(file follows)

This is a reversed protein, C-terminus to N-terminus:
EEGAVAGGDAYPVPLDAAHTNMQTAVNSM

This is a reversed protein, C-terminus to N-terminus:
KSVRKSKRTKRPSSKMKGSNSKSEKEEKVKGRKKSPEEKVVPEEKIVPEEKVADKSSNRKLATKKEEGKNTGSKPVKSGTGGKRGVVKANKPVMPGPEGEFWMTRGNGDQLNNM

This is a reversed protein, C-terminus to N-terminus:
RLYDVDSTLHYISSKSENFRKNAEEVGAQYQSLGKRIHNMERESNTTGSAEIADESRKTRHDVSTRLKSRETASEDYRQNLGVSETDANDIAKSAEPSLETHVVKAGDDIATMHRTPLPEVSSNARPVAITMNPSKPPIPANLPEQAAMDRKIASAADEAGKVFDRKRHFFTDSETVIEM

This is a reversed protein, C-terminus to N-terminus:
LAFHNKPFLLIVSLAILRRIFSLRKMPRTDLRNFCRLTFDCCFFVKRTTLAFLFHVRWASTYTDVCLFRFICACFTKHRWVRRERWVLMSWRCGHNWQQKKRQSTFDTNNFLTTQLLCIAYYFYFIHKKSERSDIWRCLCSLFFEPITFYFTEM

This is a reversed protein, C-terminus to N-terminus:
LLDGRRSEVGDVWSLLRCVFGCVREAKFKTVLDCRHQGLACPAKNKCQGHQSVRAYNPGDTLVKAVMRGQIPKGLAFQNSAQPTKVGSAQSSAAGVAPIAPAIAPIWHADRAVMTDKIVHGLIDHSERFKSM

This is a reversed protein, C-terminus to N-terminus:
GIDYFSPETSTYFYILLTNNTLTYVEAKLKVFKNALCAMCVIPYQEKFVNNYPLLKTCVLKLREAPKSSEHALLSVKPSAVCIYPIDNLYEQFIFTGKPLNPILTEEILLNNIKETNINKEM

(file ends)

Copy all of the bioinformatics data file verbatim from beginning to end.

This is a reversed protein, C-terminus to N-terminus:
EEGAVAGGDAYPVPLDAAHTNMQTAVNSM

This is a reversed protein, C-terminus to N-terminus:
KSVRKSKRTKRPSSKMKGSNSKSEKEEKVKGRKKSPEEKVVPEEKIVPEEKVADKSSNRKLATKKEEGKNTGSKPVKSGTGGKRGVVKANKPVMPGPEGEFWMTRGNGDQLNNM

This is a reversed protein, C-terminus to N-terminus:
RLYDVDSTLHYISSKSENFRKNAEEVGAQYQSLGKRIHNMERESNTTGSAEIADESRKTRHDVSTRLKSRETASEDYRQNLGVSETDANDIAKSAEPSLETHVVKAGDDIATMHRTPLPEVSSNARPVAITMNPSKPPIPANLPEQAAMDRKIASAADEAGKVFDRKRHFFTDSETVIEM

This is a reversed protein, C-terminus to N-terminus:
LAFHNKPFLLIVSLAILRRIFSLRKMPRTDLRNFCRLTFDCCFFVKRTTLAFLFHVRWASTYTDVCLFRFICACFTKHRWVRRERWVLMSWRCGHNWQQKKRQSTFDTNNFLTTQLLCIAYYFYFIHKKSERSDIWRCLCSLFFEPITFYFTEM

This is a reversed protein, C-terminus to N-terminus:
LLDGRRSEVGDVWSLLRCVFGCVREAKFKTVLDCRHQGLACPAKNKCQGHQSVRAYNPGDTLVKAVMRGQIPKGLAFQNSAQPTKVGSAQSSAAGVAPIAPAIAPIWHADRAVMTDKIVHGLIDHSERFKSM

This is a reversed protein, C-terminus to N-terminus:
GIDYFSPETSTYFYILLTNNTLTYVEAKLKVFKNALCAMCVIPYQEKFVNNYPLLKTCVLKLREAPKSSEHALLSVKPSAVCIYPIDNLYEQFIFTGKPLNPILTEEILLNNIKETNINKEM